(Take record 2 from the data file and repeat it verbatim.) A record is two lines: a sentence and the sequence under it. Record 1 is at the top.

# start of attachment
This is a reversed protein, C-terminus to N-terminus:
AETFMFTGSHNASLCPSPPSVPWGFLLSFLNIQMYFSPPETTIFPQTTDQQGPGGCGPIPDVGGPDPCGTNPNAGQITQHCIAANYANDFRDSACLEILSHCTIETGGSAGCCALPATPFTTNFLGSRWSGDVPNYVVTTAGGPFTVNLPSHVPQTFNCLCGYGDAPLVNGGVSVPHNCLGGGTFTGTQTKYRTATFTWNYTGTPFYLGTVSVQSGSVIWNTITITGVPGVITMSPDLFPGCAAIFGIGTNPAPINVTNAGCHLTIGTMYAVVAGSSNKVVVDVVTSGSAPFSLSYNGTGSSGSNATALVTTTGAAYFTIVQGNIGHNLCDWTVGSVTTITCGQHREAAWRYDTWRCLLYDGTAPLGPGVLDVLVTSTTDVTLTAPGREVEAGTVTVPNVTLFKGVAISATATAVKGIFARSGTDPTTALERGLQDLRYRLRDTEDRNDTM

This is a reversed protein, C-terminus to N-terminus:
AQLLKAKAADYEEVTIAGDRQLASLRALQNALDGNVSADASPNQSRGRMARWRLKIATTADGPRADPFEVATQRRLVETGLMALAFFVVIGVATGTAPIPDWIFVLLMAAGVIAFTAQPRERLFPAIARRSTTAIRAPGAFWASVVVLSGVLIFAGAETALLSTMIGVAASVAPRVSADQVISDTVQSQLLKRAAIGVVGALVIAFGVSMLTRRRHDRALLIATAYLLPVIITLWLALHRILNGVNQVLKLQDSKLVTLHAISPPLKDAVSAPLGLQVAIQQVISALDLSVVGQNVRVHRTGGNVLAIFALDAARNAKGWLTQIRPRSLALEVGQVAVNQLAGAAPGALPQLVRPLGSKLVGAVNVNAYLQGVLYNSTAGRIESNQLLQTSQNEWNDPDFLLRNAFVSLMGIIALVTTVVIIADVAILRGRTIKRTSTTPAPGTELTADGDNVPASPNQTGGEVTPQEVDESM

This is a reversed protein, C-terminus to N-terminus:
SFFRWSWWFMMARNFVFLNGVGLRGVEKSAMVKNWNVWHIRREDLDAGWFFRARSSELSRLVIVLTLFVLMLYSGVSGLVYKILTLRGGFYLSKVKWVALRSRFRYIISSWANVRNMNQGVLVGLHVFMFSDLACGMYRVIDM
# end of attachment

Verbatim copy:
This is a reversed protein, C-terminus to N-terminus:
AQLLKAKAADYEEVTIAGDRQLASLRALQNALDGNVSADASPNQSRGRMARWRLKIATTADGPRADPFEVATQRRLVETGLMALAFFVVIGVATGTAPIPDWIFVLLMAAGVIAFTAQPRERLFPAIARRSTTAIRAPGAFWASVVVLSGVLIFAGAETALLSTMIGVAASVAPRVSADQVISDTVQSQLLKRAAIGVVGALVIAFGVSMLTRRRHDRALLIATAYLLPVIITLWLALHRILNGVNQVLKLQDSKLVTLHAISPPLKDAVSAPLGLQVAIQQVISALDLSVVGQNVRVHRTGGNVLAIFALDAARNAKGWLTQIRPRSLALEVGQVAVNQLAGAAPGALPQLVRPLGSKLVGAVNVNAYLQGVLYNSTAGRIESNQLLQTSQNEWNDPDFLLRNAFVSLMGIIALVTTVVIIADVAILRGRTIKRTSTTPAPGTELTADGDNVPASPNQTGGEVTPQEVDESM